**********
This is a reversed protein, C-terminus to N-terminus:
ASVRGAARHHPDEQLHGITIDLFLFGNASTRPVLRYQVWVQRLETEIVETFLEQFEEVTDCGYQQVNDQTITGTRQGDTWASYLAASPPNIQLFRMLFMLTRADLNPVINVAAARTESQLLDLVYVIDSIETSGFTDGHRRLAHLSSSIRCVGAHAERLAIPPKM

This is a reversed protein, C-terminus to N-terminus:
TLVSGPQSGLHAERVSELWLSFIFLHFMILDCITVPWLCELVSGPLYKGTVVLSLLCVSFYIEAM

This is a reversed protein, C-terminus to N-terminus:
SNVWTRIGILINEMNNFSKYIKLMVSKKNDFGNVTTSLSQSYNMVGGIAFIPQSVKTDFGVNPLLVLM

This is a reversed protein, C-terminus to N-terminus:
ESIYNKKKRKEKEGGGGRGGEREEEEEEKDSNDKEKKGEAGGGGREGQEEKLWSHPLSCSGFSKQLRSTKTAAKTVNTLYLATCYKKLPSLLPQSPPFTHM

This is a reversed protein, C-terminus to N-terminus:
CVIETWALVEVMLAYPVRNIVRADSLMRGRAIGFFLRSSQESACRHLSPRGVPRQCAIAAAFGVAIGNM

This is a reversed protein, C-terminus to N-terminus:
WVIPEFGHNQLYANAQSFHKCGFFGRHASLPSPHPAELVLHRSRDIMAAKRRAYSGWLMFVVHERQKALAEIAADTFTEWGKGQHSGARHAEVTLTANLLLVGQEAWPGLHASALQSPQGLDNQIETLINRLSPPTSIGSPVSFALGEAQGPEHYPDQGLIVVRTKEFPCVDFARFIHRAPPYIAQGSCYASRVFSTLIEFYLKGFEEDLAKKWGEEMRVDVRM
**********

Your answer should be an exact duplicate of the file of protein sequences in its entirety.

This is a reversed protein, C-terminus to N-terminus:
ASVRGAARHHPDEQLHGITIDLFLFGNASTRPVLRYQVWVQRLETEIVETFLEQFEEVTDCGYQQVNDQTITGTRQGDTWASYLAASPPNIQLFRMLFMLTRADLNPVINVAAARTESQLLDLVYVIDSIETSGFTDGHRRLAHLSSSIRCVGAHAERLAIPPKM

This is a reversed protein, C-terminus to N-terminus:
TLVSGPQSGLHAERVSELWLSFIFLHFMILDCITVPWLCELVSGPLYKGTVVLSLLCVSFYIEAM

This is a reversed protein, C-terminus to N-terminus:
SNVWTRIGILINEMNNFSKYIKLMVSKKNDFGNVTTSLSQSYNMVGGIAFIPQSVKTDFGVNPLLVLM

This is a reversed protein, C-terminus to N-terminus:
ESIYNKKKRKEKEGGGGRGGEREEEEEEKDSNDKEKKGEAGGGGREGQEEKLWSHPLSCSGFSKQLRSTKTAAKTVNTLYLATCYKKLPSLLPQSPPFTHM

This is a reversed protein, C-terminus to N-terminus:
CVIETWALVEVMLAYPVRNIVRADSLMRGRAIGFFLRSSQESACRHLSPRGVPRQCAIAAAFGVAIGNM

This is a reversed protein, C-terminus to N-terminus:
WVIPEFGHNQLYANAQSFHKCGFFGRHASLPSPHPAELVLHRSRDIMAAKRRAYSGWLMFVVHERQKALAEIAADTFTEWGKGQHSGARHAEVTLTANLLLVGQEAWPGLHASALQSPQGLDNQIETLINRLSPPTSIGSPVSFALGEAQGPEHYPDQGLIVVRTKEFPCVDFARFIHRAPPYIAQGSCYASRVFSTLIEFYLKGFEEDLAKKWGEEMRVDVRM